KELOWNA, B.C. — The B.C. Wine institute says it is moving to protect its industry and farmers with a court challenge of Alberta’s ban on the import of its wines.
Institute president and CEO Miles Prodan says his group regrets resorting to a request for an injunction, but the boycott imposed by Alberta left it no other options to protect the industry.
He says the ban must end because it risks the livelihoods of more than 12,000 people employed by B.C.’s 276 wineries and 923 grape growers operations, and threatens the province’s multimillion-dollar wine tourism industry.
Prodan says the institute also believes it is “unconstitutional to prohibit the import of Canadian goods into another province based solely on where they come from.”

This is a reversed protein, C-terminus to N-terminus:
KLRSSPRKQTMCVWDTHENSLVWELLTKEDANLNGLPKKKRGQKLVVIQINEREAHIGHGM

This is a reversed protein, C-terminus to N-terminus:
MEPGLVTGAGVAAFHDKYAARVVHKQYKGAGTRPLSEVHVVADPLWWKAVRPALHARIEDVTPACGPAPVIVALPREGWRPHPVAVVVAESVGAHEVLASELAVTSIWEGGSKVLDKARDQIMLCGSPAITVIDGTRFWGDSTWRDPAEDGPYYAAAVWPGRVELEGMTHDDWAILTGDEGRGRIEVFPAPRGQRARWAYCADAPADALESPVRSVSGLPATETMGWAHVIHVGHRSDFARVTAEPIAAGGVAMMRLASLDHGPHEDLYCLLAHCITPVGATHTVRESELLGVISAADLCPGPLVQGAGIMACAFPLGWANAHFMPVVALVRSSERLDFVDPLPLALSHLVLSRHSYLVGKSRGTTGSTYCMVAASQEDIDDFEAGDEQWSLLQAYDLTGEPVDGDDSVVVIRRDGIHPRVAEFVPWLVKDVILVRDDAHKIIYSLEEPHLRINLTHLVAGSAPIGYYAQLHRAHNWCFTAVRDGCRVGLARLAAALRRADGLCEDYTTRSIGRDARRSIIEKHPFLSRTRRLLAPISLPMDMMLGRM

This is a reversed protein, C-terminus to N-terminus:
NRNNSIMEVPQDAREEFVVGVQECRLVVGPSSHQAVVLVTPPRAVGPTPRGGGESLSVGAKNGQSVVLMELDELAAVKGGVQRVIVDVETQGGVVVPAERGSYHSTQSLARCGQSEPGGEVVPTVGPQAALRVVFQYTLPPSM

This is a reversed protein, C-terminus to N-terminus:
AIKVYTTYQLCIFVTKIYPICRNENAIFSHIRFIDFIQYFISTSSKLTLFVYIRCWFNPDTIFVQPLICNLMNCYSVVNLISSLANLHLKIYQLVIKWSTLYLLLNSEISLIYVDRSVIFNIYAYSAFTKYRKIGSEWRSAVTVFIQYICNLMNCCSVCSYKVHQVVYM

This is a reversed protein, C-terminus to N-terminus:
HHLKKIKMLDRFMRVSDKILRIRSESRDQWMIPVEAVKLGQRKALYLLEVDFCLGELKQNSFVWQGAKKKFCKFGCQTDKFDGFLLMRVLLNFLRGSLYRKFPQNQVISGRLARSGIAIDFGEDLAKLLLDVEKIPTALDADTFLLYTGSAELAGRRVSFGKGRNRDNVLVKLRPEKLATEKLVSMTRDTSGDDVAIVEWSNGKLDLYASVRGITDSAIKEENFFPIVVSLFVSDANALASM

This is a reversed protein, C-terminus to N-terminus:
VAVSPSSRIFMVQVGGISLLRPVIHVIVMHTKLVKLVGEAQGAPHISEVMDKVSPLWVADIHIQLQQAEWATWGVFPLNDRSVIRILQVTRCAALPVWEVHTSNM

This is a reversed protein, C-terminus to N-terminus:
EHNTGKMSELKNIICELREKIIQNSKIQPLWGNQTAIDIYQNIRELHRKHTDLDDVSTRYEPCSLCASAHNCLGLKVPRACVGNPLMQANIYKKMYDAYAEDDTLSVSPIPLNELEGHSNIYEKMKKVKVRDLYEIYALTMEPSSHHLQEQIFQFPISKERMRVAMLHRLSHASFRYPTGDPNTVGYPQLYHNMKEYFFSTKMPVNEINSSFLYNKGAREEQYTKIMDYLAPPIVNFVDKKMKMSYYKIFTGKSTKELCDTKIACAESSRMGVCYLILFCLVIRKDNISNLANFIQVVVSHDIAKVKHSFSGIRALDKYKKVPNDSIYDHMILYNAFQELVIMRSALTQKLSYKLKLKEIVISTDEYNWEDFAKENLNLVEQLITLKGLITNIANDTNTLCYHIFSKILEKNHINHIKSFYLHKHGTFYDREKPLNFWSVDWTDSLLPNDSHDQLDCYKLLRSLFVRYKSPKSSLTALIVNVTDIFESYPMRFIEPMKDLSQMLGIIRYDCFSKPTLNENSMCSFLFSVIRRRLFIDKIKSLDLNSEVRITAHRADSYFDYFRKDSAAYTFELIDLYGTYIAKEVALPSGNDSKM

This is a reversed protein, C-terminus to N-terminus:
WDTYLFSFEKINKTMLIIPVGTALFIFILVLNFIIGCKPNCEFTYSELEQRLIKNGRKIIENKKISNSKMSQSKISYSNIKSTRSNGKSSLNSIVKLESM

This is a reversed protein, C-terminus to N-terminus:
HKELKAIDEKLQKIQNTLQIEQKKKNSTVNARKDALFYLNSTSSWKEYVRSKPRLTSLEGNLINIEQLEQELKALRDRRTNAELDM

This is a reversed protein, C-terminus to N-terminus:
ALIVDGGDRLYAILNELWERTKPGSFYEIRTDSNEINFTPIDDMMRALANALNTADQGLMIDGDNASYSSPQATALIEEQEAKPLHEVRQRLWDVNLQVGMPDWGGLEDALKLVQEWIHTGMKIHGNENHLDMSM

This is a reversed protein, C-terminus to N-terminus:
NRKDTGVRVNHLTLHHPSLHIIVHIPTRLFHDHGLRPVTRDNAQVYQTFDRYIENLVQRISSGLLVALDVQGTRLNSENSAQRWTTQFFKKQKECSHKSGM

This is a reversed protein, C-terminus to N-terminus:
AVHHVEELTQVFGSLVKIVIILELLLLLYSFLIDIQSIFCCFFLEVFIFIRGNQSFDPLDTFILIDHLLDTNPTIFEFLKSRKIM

British Columbia’s NDP government announced this week that it is challenging the ban by formally requesting consultations under the Canadian free trade agreement’s dispute settlement process.
The dispute began after B.C. Premier John Horgan announced a possible limit on shipments of diluted bitumen from Alberta while it studies the environmental impact of a potential spill from the expansion of Kinder Morgan’s Trans Mountain pipeline.
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The Canadian Press